Japanese Pigments (日本の絵の具)

Japanese pigments are materials used in Japanese traditional painting.

Pigments or Dyes
Several kinds of pigments are used in Japanese painting, including natural mineral pigments made from powdered minerals, synthetic mineral pigments made from colored glass powder, and mud pigments made from colored whitewash or other materials. Please refer to the section on Mineral Pigments for further details.

Pigments of Mineral Origin

Pigments of mineral origin are produced from natural minerals. Many of them are very expensive.

Iwagunjo: A pigment made from pulverized azurite, which has a purplish blue color. The pigment is classified in order of color depth under different names such as konjo (Prussian blue), gunjo (ultramarine blue), and byakugun (pastel blue).

Iwarokusho (malachite green): A pigment made from powdered malachite. Fine-grained iwarokusho is called byakuroku (whitish green). This pigment exhibits green.

Verdigris (copper rust): A pigment in green powder created by the oxidation of copper.

Cinnabar: Also known as vermilion. This pigment, powdered mercury sulfide, has been used as a charm against evil since ancient times. This pigment exhibits yellowish red.

Ocher: A pigment in powder of ocher ore, and exhibits yellowish brown.

Orpiment: Also known as arsenious sulfide. It exhibits bright yellow. It is poisonous. The reddish type is also called shio (garcinia cambogia), and it is often confused with to-o (cambogia).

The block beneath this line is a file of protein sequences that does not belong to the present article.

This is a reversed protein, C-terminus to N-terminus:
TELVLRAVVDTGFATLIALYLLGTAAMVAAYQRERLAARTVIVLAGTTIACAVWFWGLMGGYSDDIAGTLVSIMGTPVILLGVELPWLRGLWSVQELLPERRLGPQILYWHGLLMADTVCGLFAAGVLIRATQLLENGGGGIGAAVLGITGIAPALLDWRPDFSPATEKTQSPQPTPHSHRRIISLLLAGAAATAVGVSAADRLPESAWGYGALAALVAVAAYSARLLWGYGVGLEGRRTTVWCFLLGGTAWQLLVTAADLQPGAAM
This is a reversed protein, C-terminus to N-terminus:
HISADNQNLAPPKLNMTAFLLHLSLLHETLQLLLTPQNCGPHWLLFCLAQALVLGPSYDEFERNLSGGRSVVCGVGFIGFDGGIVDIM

Pigments of Plant Origin

Pigments of plant origin are mainly made from materials that are harmless to human bodies. Many of them, including seitai (a blue pigment made from indigos) and tsuya-beni (a red pigment made from safflowers), were once used as cosmetics.

Tsuya-beni: A precipitate of safflower pigment. It exhibits purplish red. The pigment was daubed on pieces of earthenware and preserved. It is also used as lip rouge in ancient times.

Seitai: A blue pigment made from indigos. It is also known as indigo.

Suo: A pigment that originates from sappanwood, and exhibits reddish purple. This pigment is similar in color and usage to tsuya-beni.

To-o (cambogia): A pigment extracted from resin of Guttiferae plants, and exhibits reddish yellow.

Smoke black: A pigment made from soot of plant oil, and exhibits black. Sumi (cake ink) is made from smoke black solidified with glue.

Pigments of Animal Origin

Coral: Powder of red coral, and exhibits pink. Coral is also used as accessories, and therefore expensive.

Whitewash: Originally made from lead compounds, but now it is made from shaved clamshell, and exhibits white.

Cochineal: A pigment made from an extract of cochineal insects, and exhibits red.

[Original Japanese]